Geology Museum welcomes two new reptiles
April 13, 2012
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Augustana College’s Fryxell Geology Museum (820 38th St.) recently added two flying reptiles with large skulls and mouths full of long, protruding teeth, called pterosaurs.
The full-scale, realistic replicas are hanging in the lobby circling a 22-foot fossil skeleton of Cryolophosaurus ellioti, a large carnivorous dinosaur discovered in Antarctica by Augustana paleontologist Dr. William Hammer.
While new to the museum, pterosaurs lived about 180 million years ago and were the first vertebrates to evolve the ability of powered flight.
The replicas are the first of a couple additions to the Fryxell Geology Museum made possible through a gift from Charlene Anchor in memory of her late husband, Dr. Charles W. Collinson, Augustana Class of 1949.
“The pterosaurs have been on our wish list for the lobby ‘airspace’ for years,” said museum Curator Susan K. Wolf. “Thanks to a generous memorial gift to the museum, we were able to procure them.”
With the rest of the gift, the museum will install an all-in-one touch screen and computer later this year. The touch screen will allow visitors to watch multiple short video clips, such as the discovery of the Cryolophosaurus, student field trips and research; animated maps of current volcanic and earthquake activity; and animations of continental drift.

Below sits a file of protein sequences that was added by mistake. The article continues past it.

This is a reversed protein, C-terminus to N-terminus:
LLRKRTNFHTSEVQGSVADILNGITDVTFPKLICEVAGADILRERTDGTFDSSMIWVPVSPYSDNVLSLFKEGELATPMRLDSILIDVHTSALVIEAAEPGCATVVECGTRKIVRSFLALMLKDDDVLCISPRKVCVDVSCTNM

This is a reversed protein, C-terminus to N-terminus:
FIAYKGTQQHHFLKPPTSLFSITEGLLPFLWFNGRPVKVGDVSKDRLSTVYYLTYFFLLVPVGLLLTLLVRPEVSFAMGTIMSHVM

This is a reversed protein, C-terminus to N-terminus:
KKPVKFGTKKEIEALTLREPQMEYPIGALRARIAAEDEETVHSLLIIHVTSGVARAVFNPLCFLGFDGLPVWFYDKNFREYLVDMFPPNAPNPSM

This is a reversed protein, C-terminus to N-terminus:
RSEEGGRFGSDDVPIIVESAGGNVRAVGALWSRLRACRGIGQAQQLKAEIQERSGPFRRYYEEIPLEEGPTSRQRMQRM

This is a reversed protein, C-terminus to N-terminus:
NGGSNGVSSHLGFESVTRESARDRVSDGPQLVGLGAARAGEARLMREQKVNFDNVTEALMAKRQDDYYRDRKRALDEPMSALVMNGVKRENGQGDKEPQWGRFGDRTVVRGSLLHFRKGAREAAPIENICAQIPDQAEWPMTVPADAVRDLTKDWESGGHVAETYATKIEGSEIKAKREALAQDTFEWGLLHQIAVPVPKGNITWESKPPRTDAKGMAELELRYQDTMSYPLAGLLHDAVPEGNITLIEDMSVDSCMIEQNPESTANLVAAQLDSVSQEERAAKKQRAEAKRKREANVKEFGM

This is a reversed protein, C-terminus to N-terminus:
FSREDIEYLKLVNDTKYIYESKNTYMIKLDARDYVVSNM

The museum began in the late 1880s with a modest natural history collection, and it was officially founded in 1929. Today the museum houses more than 1,500 rocks, mineral and fossil specimens. The museum is open on weekdays from 8 a.m. to 4:30 p.m., and from 1-4 p.m. on Saturday and Sunday when Augustana is in session. Admission is free.
The two pterosaurs — Dorygnathus and Dimorphodon — were reptiles, not flying dinosaurs, and varied in size from 10 inches to 35 feet in wingspan. Dorygnathus ("spear jaw") and Dimorphodon ("two-form tooth") lived in Europe during the Early Jurassic.
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